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    Iíve had a similar situation in the past a long time ago. I did 400 for 3 and couldnít budge 405 the next deadlift session. I did a big deload (mistake in my opinion) and never got back to that weight for another year. One thing you could try is running out your deadlifts. One week a set of five, next week a set of three, week after a single or double, then start the cycle over at a higher weight. I donít know much about your situation, but that has gotten me past a hard plateau before

  6. #16
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    Thanks again for all the helpful comments and suggestions in this thread!
    Not to brown nose or anything, but you guys are smart!

    My key takeaways so far, please feel free to correct if I have misinterpreted:

    1.
    Deadlifting once per week or even once per 10 days is not in line with my current level of progression (measured by weight on the bar compared to my gender, bodyweight etc.). I cannot expect to progress every workout on the deadlift forever without adding in some added stress on off days (the replaced cleans with *nothing* comment makes sense and really hit home).
    Adding in a lighter (not light) pull, at least in between Deadlift sessions, could help my progress because it adds weekly stress as opposed to hindering it by reducing my ability to recover from the heavy day. I am thinking about either RDLs, Snatch-grip Deadlifts, or Deficit Deadlifts here since they mimic Deadlifts more than most other pulls (and as I mentioned, I am not built for power cleans, although I digress and will admit that they are great!). I guess which pull I do is not the most important takeaway, but doing something is!

    2.
    Chins are not really accomplishing a whole lot for me in the way of improving my deadlift, however I think we would all agree that as a heavier guy they are probably not completely useless in the grand scheme of things either (it is also the only thing I ever do for my biceps, so I prefer to keep these in there somehow, some way). I am thinking about moving a couple sets of these (which means 5-7 as I cannot do more than this anyway) to the same day and do them after my deadlifts, where they are least likely to interfere with recovery. Or is this logic flawed?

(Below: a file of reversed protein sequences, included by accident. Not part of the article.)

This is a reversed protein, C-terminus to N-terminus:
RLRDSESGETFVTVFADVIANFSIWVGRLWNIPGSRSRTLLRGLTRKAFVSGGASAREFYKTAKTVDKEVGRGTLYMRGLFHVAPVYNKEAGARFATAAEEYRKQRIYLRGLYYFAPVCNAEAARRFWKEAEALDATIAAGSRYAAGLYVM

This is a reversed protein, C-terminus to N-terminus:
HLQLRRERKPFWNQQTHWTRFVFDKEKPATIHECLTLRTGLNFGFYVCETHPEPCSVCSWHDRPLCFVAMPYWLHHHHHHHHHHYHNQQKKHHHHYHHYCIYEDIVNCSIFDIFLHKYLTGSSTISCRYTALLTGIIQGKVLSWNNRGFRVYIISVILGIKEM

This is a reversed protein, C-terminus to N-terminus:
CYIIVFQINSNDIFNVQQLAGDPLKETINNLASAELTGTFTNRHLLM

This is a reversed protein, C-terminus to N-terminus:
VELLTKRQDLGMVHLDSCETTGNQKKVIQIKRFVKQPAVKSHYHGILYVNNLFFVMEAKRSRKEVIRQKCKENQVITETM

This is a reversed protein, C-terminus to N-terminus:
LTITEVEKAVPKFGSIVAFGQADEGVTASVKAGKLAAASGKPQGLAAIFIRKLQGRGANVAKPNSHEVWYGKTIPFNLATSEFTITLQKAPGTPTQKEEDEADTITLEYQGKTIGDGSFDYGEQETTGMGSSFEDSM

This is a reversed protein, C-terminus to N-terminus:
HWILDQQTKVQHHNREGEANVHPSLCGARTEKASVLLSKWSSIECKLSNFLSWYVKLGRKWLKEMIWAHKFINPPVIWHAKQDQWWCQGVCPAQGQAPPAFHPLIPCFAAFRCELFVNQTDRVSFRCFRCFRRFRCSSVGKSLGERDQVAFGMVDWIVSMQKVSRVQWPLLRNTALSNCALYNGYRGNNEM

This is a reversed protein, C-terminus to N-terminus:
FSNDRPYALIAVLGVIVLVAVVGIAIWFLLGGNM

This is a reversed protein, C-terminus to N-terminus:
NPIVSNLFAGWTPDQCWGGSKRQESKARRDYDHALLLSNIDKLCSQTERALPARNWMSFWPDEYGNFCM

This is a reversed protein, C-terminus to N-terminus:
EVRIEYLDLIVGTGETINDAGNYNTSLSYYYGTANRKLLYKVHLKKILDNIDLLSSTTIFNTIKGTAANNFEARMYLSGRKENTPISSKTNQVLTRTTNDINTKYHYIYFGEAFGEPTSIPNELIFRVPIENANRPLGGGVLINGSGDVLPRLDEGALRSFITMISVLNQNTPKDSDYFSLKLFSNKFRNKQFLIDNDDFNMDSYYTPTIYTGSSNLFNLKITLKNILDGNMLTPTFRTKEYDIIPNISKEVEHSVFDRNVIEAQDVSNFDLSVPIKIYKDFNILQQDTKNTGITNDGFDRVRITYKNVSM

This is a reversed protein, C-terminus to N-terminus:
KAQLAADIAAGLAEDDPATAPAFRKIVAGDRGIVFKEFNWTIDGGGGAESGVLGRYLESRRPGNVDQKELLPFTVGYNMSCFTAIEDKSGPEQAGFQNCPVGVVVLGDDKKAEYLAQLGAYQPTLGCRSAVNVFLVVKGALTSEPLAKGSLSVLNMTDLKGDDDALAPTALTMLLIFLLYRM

Thanks again guys!

    Quote Originally Posted by Jovan Dragisic View Post
    I think the grey book has a chapter on an HLM one day on, two days off setup. My comment was meant to say that deviating from the established routines will lead to stalls sooner than you would expect. You probably need to switch things around a little and maybe not expect workout to workout progress.
    makes perfect sense, thank you again!

  7. #17
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    Quick update for anyone following this thread:

    this morning I decided to try to DL the 165 kg again (before I have added any accessories yet) and today for some reason I hit it for a relatively easy triple.

    Go figure.

    Anyway after my holiday starting next week (will be my first 8 day rest so maybe it will do some good) I will add in the light and medium days for my pulling as we discussed in this thread and try to keep driving the DL up.

  8. #18
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    quick question:

    with the deficit or snatch grip deadlifts, am I still aiming to do one work set of 5 in a session, or should it be 3 sets of 5 since these are inherently a lighter pull than the conventional DL?

    Thx.

  9. #19
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    Quote Originally Posted by gv3055 View Post
    quick question:

    with the deficit or snatch grip deadlifts, am I still aiming to do one work set of 5 in a session, or should it be 3 sets of 5 since these are inherently a lighter pull than the conventional DL?

    Thx.
    since there are no takers, I will compromise in the middle and do 2 sets of snatch-grip deadlifts on Fridays.